Being the musically eclectic artist that Clay Joule is, means that the connection between his songs is often found in the form of a vibe or a subtle signature nuance rather than a firm musical fingerprint or obvious modus operandi. But what does always firmly connect one piece to the next is purpose. Whether firing off rock and roll salvos or, as he does here, laying out more soulful sonic sensations, it is always the message which is tantamount. After all, music that doesn’t have anything new or relevant to say is just entertainment, but with some thought, it can be so much more. Drifters is so much more.

I always say that collaborations bring the best out of each artist involved. Find the right musical partner, and they will push you into new ways of working and open your mind to new ideas, styles, and sounds. Why make music based solely on one person’s thoughts and life experiences? Indeed, two people working together have twice as much to offer. 

That may be why Drifters sets new benchmarks for Clay Joule’s music. Here, joined by theatrical vocalist Elisa Mammoliti, the music takes on more harmonic and heavenly qualities. It is draped in vocal treatments that add so much to the music, softens the edges, adds sweetness and light, sounds that act as the perfect platform for Clay Joule to make his mark with the song’s messaging.

And a poignant and powerful message, it is indeed. Although an ocean separates the people who made this music and me, the problem it addresses is a global issue. Homelessness. Homelessness is a significant problem for our age, perhaps the most important. Everything from economic policy to personal crises, from emotional concerns to substance abuse and mental health to debt, home repossession, physical danger and a whole host of other situations can lead to physical homelessness.

When you consider emotional homelessness, of people who may have a roof over their head but live in a state of fear, trauma and lack of love or consideration, the numbers become unimaginable. The song also has something to say about judging those in such situations. “Don’t judge people for the choices they make when you don’t know the options they had.”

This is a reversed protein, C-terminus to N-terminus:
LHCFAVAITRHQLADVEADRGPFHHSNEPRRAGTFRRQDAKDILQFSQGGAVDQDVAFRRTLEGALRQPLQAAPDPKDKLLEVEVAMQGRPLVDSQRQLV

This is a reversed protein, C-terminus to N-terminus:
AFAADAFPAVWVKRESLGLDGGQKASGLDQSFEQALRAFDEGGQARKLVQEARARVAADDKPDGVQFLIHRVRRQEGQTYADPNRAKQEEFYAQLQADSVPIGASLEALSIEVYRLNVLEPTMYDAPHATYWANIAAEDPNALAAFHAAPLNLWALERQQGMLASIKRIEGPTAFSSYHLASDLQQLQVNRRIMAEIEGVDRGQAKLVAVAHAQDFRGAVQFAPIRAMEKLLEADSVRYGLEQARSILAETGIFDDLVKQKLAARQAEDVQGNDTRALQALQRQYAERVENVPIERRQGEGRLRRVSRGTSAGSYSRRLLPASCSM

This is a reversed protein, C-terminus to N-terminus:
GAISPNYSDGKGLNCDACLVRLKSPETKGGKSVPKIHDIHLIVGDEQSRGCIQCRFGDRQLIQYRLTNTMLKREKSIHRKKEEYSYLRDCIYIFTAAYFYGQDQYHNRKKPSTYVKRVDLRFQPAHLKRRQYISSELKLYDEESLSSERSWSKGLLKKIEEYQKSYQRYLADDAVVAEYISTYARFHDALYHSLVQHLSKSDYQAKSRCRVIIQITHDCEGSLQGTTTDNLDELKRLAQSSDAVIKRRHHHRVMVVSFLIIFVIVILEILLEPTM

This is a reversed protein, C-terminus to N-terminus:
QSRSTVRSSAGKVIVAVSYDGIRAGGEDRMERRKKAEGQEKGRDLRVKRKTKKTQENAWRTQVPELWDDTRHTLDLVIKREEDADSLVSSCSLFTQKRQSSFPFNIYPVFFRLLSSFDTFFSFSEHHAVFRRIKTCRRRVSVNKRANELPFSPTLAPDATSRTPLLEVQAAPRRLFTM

This is why we need people like Clay Joule, and of course, Elisa Mammoliti, people who are willing to use their platform and reach out to talk about the day’s critical issues. Writing a song about breaking up with your girl might make the charts. Writing one highlighting the failings of society might change the world. I know which one I’d rather get behind.

But of course, the message, no matter how necessary, how vital, and how powerful, is only one part of the package. Here, the music forged to act as its musical vehicle is as poised and graceful as the message is potent.

Based around a spacious and solid beat, with guitars that slash and slice one minute and wander off on ornate solo, odysseys the next, the balance of space and vocals that glide across the top really define the song. Not taking anything away from the instrumentation and those who make it, everything is placed perfectly, and the song is served, but this, perhaps more than any of his work before, is about voices, communication and expression.

Poised, poignant, powerful and full of purpose. It is less an ordinary song and more the soundtrack and rallying cry to a cause.


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